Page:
Animal Welfare

In Norway, when visiting a village in summer, tourists meet grazing cattle on a pasture and see small lambs strolling side-by-side with their mother; a picturesque scene. It is easy to belive that a farm animal’s circumstances is idyllic. But the reality for these animals is that the moment fall arrives they are tucked away; some for the rest of the year to be trapped in barns and others to be sent to the slaughterhouse. Furthermore, if you read veterinary reports, these animals stuck in barns, suffer greatly through persistent mastitis, pressure sores and other harmful maladies; it is quickly clear their lives are far from idyllic.

Perhaps the greatest tragedy, and the deepest pain, that animals suffer through merciless farmers, is depriving the animals of their children. Cows and goats are separated from their offspring after they give birth, while sheep are allowed only a short stay with their young. In a country such as Norway, which considers itself to be so humanistic, how can one treat animals like this? 

A friend of mine, who grow up on a farm in Telemark, a valley in Norway, once told me that newborn calves had such amazingly, beautiful eyes. Why don’t farmers see their beauty and understand that they have as much of a right to live as we do?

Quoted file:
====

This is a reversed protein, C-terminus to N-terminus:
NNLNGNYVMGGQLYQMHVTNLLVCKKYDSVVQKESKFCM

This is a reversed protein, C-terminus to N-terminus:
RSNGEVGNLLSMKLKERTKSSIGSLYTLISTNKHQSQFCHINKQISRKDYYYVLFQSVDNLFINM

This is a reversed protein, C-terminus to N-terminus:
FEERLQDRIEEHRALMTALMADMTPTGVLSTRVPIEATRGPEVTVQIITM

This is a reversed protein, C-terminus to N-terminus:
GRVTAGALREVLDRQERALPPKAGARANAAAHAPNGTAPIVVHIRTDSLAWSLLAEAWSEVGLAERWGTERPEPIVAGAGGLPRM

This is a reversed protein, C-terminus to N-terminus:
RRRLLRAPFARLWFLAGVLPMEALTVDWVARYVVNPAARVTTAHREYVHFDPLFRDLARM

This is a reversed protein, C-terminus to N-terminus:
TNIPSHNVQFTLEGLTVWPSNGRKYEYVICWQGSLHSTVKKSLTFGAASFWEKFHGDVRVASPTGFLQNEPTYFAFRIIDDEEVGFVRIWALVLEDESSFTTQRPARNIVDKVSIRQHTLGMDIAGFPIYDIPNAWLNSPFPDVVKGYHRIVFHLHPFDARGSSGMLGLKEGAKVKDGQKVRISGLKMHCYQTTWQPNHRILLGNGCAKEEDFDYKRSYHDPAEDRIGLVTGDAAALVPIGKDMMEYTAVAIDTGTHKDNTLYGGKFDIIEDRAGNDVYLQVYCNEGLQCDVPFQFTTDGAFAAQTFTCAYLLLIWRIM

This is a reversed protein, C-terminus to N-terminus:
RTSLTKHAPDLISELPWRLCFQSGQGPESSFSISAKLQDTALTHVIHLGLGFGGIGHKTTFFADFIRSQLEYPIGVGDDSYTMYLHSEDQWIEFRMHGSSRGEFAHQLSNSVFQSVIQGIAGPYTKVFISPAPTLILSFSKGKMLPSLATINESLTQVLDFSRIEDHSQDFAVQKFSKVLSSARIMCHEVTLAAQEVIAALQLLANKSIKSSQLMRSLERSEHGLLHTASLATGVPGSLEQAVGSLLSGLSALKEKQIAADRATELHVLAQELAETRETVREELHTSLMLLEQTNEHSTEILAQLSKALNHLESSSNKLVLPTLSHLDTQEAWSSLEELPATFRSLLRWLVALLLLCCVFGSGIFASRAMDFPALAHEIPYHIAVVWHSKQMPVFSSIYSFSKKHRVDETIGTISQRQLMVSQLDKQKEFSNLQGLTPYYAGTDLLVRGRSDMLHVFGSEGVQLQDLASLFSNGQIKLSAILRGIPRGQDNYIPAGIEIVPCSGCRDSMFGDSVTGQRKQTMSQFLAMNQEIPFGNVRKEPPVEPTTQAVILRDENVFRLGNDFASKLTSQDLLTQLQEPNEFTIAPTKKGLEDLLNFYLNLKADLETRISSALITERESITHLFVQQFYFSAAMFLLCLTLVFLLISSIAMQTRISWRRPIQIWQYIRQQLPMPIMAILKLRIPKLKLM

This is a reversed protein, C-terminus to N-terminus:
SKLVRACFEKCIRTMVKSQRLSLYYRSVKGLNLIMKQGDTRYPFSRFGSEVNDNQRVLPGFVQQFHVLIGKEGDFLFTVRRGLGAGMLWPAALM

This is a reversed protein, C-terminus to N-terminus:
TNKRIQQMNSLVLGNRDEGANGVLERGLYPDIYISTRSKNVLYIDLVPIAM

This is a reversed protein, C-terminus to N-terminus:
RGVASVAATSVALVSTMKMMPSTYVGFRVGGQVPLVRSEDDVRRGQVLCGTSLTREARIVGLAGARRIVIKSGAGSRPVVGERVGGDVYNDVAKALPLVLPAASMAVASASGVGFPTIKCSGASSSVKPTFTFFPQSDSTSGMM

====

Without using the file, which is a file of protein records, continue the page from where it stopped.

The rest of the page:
Children can see an animals’ greatness. For many children, the family dog is the children’s best friend; someone they can talk to, seek for consolation and give their care and affection to. A dog is a friend who listens, comforts and is there for them.

There are so many animal lovers in our current day, and I am happy to be one of them. I often feel even closer to animals than to the people around me. A relationship with an animal is truly authentic and soul to soul; an experience in the purest form of unconditional love.

In this section I will discuss the natural life of many agricultural animals and how despairingly different it is for most in Norway and also throughout most of the developed world. 

Search Butterfly Season